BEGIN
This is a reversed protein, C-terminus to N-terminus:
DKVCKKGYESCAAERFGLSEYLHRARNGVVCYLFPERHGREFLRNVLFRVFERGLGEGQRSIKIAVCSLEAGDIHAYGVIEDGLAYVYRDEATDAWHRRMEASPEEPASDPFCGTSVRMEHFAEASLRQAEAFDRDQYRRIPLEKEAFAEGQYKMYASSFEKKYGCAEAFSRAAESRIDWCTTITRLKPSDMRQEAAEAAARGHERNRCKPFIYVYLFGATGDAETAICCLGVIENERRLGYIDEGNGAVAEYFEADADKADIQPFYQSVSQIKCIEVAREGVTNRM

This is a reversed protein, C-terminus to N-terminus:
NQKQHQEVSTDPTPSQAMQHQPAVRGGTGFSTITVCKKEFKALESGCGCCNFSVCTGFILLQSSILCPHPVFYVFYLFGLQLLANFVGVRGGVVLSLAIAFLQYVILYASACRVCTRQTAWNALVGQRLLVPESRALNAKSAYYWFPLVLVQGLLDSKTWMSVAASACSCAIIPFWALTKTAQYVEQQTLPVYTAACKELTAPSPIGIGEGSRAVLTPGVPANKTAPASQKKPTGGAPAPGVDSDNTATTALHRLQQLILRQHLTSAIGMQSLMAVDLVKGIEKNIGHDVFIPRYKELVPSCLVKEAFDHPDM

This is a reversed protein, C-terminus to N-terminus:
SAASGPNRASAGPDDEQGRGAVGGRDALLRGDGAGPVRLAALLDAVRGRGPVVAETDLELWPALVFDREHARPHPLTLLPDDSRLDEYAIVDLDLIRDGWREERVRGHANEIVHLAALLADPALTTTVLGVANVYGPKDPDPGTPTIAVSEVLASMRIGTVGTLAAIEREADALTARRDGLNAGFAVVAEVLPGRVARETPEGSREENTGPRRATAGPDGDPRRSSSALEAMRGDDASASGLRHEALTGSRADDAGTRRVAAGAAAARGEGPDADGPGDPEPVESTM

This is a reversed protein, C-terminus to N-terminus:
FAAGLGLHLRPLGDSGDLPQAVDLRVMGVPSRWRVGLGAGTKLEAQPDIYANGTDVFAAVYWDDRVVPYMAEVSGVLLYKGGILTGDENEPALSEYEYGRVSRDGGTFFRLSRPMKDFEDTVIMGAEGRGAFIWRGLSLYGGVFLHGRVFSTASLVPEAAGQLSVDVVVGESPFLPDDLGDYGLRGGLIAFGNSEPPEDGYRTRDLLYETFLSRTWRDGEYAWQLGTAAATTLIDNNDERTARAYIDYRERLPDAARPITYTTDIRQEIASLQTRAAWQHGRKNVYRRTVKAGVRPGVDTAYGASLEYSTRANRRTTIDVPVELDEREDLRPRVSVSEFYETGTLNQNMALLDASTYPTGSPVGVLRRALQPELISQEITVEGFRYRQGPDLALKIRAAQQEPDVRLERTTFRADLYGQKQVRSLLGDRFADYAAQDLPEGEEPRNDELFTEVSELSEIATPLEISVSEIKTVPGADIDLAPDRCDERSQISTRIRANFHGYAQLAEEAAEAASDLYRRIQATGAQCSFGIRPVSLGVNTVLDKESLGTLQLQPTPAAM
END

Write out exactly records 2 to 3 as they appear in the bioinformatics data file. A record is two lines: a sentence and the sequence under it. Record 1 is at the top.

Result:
This is a reversed protein, C-terminus to N-terminus:
NQKQHQEVSTDPTPSQAMQHQPAVRGGTGFSTITVCKKEFKALESGCGCCNFSVCTGFILLQSSILCPHPVFYVFYLFGLQLLANFVGVRGGVVLSLAIAFLQYVILYASACRVCTRQTAWNALVGQRLLVPESRALNAKSAYYWFPLVLVQGLLDSKTWMSVAASACSCAIIPFWALTKTAQYVEQQTLPVYTAACKELTAPSPIGIGEGSRAVLTPGVPANKTAPASQKKPTGGAPAPGVDSDNTATTALHRLQQLILRQHLTSAIGMQSLMAVDLVKGIEKNIGHDVFIPRYKELVPSCLVKEAFDHPDM

This is a reversed protein, C-terminus to N-terminus:
SAASGPNRASAGPDDEQGRGAVGGRDALLRGDGAGPVRLAALLDAVRGRGPVVAETDLELWPALVFDREHARPHPLTLLPDDSRLDEYAIVDLDLIRDGWREERVRGHANEIVHLAALLADPALTTTVLGVANVYGPKDPDPGTPTIAVSEVLASMRIGTVGTLAAIEREADALTARRDGLNAGFAVVAEVLPGRVARETPEGSREENTGPRRATAGPDGDPRRSSSALEAMRGDDASASGLRHEALTGSRADDAGTRRVAAGAAAARGEGPDADGPGDPEPVESTM